Even her long-anticipated arrival had its sorrows. No one met Piri at the dock. Seeing so many others embraced by loved-ones was agonizing. She began to weep. A Hebrew Immigrant Aid Society director noticed her distress and drove her to the station where she caught a train to Detroit. There she was greeted by her aunt and brother.
Piri’s eyes glittered with excitement, “First of all, when I came to this country, I thought I was in paradise, with all the beautiful lights — I was in seventh heaven! To be free, number one, to be free — that alone is paradise.” For the weeks that followed, Piri worked at a Detroit drapery shop during the day and attended night school to perfect her English skills.
Piri heard about another Holocaust survivor in Farrell, Pennsylvania the age of one of her sisters. Could it be? Piri traveled by train to find out. Unfortunately, the girl was not her sister, but she had a nephew, Milton Katz, home on holiday from medical school. Milton took interest in Piri and they enjoyed ice cream together that afternoon in 1955.
Eight months later, Milton invited Piri to a fraternity dance and at this second meeting, presented her with an engagement ring.
Milton had been decorated for courage under fire and for wounds received in the Battle of the Bulge under the command of George S. Patton.
While Dr. Katz was in his medical internship, the newlyweds resided in Merced, California. In the late 1950s, during Milton’s Residency at Harbor General Hospital in Torrance, the couple searched for a permanent home. In November 1960, Piri and Milt moved to Rossmoor where they raised their four daughters: Cherol, Randi, Simone and Michele. Tragically, Milton was killed in a small private plane crash in 1968. In the early ‘70s, the other survivors of Piri’s family settled in the United States — her brother Zalman, and sisters, Sheindl and Ruchel. “I wish my husband had lived to see it,” she said thoughtfully.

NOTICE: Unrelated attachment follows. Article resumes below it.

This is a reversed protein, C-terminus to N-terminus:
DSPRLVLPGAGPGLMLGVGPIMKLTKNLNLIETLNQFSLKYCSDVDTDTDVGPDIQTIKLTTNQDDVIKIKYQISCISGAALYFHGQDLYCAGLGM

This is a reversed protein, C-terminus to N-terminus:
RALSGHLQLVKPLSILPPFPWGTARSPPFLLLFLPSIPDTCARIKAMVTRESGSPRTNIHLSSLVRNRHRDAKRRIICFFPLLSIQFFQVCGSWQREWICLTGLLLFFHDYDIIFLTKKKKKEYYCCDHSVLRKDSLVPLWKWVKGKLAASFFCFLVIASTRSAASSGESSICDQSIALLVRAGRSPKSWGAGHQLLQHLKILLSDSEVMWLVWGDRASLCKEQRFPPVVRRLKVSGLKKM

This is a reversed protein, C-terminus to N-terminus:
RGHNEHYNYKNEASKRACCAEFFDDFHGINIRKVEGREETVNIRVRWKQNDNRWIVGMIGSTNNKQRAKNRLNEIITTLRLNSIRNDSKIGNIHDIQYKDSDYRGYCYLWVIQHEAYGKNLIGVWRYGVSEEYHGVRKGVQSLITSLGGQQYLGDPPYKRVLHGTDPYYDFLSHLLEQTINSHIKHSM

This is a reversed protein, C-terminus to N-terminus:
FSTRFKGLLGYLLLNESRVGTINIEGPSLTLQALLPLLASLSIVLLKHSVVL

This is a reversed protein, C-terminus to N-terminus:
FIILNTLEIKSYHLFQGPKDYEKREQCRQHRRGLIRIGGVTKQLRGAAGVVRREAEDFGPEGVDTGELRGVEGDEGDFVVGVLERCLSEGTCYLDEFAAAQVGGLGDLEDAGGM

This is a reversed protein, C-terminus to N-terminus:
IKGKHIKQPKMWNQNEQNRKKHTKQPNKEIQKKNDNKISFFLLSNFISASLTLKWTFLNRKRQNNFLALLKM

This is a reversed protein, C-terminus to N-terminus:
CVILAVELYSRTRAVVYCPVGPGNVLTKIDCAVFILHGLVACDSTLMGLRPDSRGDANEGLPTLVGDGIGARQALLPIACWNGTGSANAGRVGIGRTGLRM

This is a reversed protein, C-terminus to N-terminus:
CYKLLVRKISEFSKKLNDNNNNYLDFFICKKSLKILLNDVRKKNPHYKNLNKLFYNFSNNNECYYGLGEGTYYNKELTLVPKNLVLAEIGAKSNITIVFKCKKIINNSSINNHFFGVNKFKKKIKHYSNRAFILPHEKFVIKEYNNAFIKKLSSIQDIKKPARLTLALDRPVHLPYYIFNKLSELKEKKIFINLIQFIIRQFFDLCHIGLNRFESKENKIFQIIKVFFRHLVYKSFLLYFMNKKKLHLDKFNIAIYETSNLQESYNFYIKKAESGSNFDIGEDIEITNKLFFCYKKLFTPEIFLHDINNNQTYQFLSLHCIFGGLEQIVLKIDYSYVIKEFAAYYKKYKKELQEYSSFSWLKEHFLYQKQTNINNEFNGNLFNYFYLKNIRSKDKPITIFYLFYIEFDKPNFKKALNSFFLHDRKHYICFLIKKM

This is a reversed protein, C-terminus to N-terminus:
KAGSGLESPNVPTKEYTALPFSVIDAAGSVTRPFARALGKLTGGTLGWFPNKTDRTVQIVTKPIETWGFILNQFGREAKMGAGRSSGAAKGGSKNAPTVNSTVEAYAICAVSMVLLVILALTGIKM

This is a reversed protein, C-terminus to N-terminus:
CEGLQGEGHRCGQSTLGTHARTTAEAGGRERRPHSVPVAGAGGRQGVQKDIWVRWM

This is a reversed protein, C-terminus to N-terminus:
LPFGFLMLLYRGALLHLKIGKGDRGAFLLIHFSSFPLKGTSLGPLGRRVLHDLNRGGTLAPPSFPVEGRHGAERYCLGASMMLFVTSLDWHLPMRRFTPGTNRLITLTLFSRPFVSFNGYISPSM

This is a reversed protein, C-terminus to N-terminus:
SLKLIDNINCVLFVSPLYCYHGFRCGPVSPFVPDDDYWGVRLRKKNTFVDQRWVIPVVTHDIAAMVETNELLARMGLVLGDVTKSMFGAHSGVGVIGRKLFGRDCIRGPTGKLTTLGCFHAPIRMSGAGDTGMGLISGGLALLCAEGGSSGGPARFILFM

“When my husband and I first moved to Rossmoor, our neighbors had German Shepherd dogs. I was petrified of them having seen people torn to pieces by the guards’ dogs. My husband explained to the neighbors and they agreed to keep their dogs in the yard on the other side of the house. Even today, I sometimes still have nightmares about the prison camps.” On warm summer nights, distant train whistles that bring nostalgia to most of us fill Piri with dread. Train whistles mean only separation and anguish to her, a pang that does not fade with time.
“I thank God that I lived through it and am able to tell — even when I was in Washington D.C. for the opening of the [Holocaust Memorial] Museum, as we were listening to the presentation, there were a bunch of protesters shouting, ‘the Holocaust is a lie.’ They were screaming, yelling and chanting — then police came on horseback.” Again, Piri hesitated, wiping away tears in silence. “So, you live with that even up ‘til now. I thank God that I lived to say, ‘Yes, it did happen.’”
Piri’s beautiful sad eyes, finely chiseled features and enduring dignity made me think of a temple standing majestically amid the ruins of war.
My thoughts returned to the lavish breakfast buffet that morning. Cherol had filled her mother’s plate with scrambled eggs, potatoes, grapes, berries and pastries. Piri’s eyes brightened at the sight of browned potatoes with onions and peppers — did she think of the potatoes at Geislingen?
Today, Piri’s family is the joy of her life. Four daughters with advanced degrees, sons-in-law and eight grandchildren thrive, learning of their grandmother’s struggle and victory. This was Piri’s prayer, this was Piri’s hope. – End
Interview with Piri Katz
Watch the full 1995 interview with Piri Katz and her horrifying Holocaust experience.
 Shema is the centerpiece of morning and evening Jewish prayer services.
A Kapo was a prisoner who defected to the Nazis in return for privileges.
 Jewish commune.